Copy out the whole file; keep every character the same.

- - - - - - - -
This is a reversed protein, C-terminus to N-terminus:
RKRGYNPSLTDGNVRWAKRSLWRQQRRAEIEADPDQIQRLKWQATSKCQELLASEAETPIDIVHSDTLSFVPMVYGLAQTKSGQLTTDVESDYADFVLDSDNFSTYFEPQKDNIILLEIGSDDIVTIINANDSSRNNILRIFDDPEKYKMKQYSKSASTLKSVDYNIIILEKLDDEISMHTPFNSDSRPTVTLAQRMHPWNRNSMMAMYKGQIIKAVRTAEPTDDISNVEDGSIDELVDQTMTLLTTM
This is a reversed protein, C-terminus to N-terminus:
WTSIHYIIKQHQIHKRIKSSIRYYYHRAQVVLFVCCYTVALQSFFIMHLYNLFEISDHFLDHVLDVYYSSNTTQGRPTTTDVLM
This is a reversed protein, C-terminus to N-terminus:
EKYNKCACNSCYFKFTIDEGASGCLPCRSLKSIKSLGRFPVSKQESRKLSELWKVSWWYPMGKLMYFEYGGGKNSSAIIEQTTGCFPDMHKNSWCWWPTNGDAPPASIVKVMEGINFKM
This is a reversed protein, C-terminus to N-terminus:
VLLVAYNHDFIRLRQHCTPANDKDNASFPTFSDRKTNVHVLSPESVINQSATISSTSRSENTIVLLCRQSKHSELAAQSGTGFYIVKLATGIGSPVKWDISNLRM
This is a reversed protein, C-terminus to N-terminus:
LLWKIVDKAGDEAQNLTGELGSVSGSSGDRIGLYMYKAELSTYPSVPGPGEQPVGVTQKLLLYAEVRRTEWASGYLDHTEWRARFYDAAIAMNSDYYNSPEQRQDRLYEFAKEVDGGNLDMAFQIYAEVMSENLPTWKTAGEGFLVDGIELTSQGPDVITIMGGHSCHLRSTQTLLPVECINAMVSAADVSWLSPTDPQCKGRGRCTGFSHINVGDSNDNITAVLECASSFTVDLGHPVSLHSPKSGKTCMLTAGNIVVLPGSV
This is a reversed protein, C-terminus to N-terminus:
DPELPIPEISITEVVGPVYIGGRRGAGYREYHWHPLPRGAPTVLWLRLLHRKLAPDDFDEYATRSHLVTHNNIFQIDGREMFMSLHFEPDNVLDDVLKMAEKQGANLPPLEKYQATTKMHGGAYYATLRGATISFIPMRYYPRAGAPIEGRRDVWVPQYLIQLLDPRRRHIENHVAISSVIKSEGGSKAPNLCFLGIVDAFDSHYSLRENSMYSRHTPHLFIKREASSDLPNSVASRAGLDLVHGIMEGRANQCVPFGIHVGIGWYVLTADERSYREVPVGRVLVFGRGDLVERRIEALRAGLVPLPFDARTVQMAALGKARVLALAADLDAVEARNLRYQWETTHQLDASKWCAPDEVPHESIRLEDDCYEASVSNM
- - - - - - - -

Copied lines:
This is a reversed protein, C-terminus to N-terminus:
RKRGYNPSLTDGNVRWAKRSLWRQQRRAEIEADPDQIQRLKWQATSKCQELLASEAETPIDIVHSDTLSFVPMVYGLAQTKSGQLTTDVESDYADFVLDSDNFSTYFEPQKDNIILLEIGSDDIVTIINANDSSRNNILRIFDDPEKYKMKQYSKSASTLKSVDYNIIILEKLDDEISMHTPFNSDSRPTVTLAQRMHPWNRNSMMAMYKGQIIKAVRTAEPTDDISNVEDGSIDELVDQTMTLLTTM
This is a reversed protein, C-terminus to N-terminus:
WTSIHYIIKQHQIHKRIKSSIRYYYHRAQVVLFVCCYTVALQSFFIMHLYNLFEISDHFLDHVLDVYYSSNTTQGRPTTTDVLM
This is a reversed protein, C-terminus to N-terminus:
EKYNKCACNSCYFKFTIDEGASGCLPCRSLKSIKSLGRFPVSKQESRKLSELWKVSWWYPMGKLMYFEYGGGKNSSAIIEQTTGCFPDMHKNSWCWWPTNGDAPPASIVKVMEGINFKM
This is a reversed protein, C-terminus to N-terminus:
VLLVAYNHDFIRLRQHCTPANDKDNASFPTFSDRKTNVHVLSPESVINQSATISSTSRSENTIVLLCRQSKHSELAAQSGTGFYIVKLATGIGSPVKWDISNLRM
This is a reversed protein, C-terminus to N-terminus:
LLWKIVDKAGDEAQNLTGELGSVSGSSGDRIGLYMYKAELSTYPSVPGPGEQPVGVTQKLLLYAEVRRTEWASGYLDHTEWRARFYDAAIAMNSDYYNSPEQRQDRLYEFAKEVDGGNLDMAFQIYAEVMSENLPTWKTAGEGFLVDGIELTSQGPDVITIMGGHSCHLRSTQTLLPVECINAMVSAADVSWLSPTDPQCKGRGRCTGFSHINVGDSNDNITAVLECASSFTVDLGHPVSLHSPKSGKTCMLTAGNIVVLPGSV
This is a reversed protein, C-terminus to N-terminus:
DPELPIPEISITEVVGPVYIGGRRGAGYREYHWHPLPRGAPTVLWLRLLHRKLAPDDFDEYATRSHLVTHNNIFQIDGREMFMSLHFEPDNVLDDVLKMAEKQGANLPPLEKYQATTKMHGGAYYATLRGATISFIPMRYYPRAGAPIEGRRDVWVPQYLIQLLDPRRRHIENHVAISSVIKSEGGSKAPNLCFLGIVDAFDSHYSLRENSMYSRHTPHLFIKREASSDLPNSVASRAGLDLVHGIMEGRANQCVPFGIHVGIGWYVLTADERSYREVPVGRVLVFGRGDLVERRIEALRAGLVPLPFDARTVQMAALGKARVLALAADLDAVEARNLRYQWETTHQLDASKWCAPDEVPHESIRLEDDCYEASVSNM